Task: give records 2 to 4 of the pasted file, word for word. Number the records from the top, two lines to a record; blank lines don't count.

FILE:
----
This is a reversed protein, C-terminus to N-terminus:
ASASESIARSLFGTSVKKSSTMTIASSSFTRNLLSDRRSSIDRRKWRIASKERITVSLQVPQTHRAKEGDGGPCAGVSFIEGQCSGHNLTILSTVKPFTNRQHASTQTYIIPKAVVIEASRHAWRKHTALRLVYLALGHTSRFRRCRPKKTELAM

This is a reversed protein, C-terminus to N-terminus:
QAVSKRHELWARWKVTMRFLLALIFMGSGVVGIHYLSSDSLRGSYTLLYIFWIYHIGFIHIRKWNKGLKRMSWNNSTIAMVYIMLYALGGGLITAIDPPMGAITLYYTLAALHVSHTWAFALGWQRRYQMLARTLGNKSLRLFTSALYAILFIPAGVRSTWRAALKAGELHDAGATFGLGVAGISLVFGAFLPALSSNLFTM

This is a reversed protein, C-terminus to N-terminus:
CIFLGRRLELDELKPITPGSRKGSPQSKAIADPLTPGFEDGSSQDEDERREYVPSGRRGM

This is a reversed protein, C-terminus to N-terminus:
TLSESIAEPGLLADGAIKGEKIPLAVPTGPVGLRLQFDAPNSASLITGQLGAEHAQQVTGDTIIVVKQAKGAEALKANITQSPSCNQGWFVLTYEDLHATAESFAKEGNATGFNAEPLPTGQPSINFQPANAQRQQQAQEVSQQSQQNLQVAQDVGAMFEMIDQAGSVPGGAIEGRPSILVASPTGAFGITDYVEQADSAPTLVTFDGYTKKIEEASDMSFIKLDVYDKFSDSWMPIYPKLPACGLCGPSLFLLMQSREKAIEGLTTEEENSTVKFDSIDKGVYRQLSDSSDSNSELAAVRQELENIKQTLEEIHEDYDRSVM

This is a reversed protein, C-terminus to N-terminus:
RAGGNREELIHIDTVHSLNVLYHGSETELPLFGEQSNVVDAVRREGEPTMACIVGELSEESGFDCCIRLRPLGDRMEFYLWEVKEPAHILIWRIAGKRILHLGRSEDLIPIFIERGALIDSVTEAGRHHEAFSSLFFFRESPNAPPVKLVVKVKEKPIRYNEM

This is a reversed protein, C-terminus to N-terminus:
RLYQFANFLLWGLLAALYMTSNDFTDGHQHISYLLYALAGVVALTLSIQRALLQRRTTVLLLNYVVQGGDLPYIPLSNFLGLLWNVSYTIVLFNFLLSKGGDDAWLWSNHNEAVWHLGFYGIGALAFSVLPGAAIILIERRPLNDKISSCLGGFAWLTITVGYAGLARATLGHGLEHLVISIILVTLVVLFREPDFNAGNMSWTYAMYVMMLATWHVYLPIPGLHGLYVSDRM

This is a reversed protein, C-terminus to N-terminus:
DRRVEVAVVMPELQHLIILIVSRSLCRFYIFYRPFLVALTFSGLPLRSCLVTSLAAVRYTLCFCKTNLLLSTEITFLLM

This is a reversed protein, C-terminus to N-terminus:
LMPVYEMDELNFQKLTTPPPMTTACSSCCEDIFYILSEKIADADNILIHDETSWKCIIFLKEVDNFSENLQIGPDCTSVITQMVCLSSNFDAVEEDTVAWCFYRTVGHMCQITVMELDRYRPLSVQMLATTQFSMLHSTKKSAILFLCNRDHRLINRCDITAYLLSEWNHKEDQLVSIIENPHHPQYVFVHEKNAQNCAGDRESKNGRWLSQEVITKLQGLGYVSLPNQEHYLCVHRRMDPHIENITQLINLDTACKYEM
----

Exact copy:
This is a reversed protein, C-terminus to N-terminus:
QAVSKRHELWARWKVTMRFLLALIFMGSGVVGIHYLSSDSLRGSYTLLYIFWIYHIGFIHIRKWNKGLKRMSWNNSTIAMVYIMLYALGGGLITAIDPPMGAITLYYTLAALHVSHTWAFALGWQRRYQMLARTLGNKSLRLFTSALYAILFIPAGVRSTWRAALKAGELHDAGATFGLGVAGISLVFGAFLPALSSNLFTM

This is a reversed protein, C-terminus to N-terminus:
CIFLGRRLELDELKPITPGSRKGSPQSKAIADPLTPGFEDGSSQDEDERREYVPSGRRGM

This is a reversed protein, C-terminus to N-terminus:
TLSESIAEPGLLADGAIKGEKIPLAVPTGPVGLRLQFDAPNSASLITGQLGAEHAQQVTGDTIIVVKQAKGAEALKANITQSPSCNQGWFVLTYEDLHATAESFAKEGNATGFNAEPLPTGQPSINFQPANAQRQQQAQEVSQQSQQNLQVAQDVGAMFEMIDQAGSVPGGAIEGRPSILVASPTGAFGITDYVEQADSAPTLVTFDGYTKKIEEASDMSFIKLDVYDKFSDSWMPIYPKLPACGLCGPSLFLLMQSREKAIEGLTTEEENSTVKFDSIDKGVYRQLSDSSDSNSELAAVRQELENIKQTLEEIHEDYDRSVM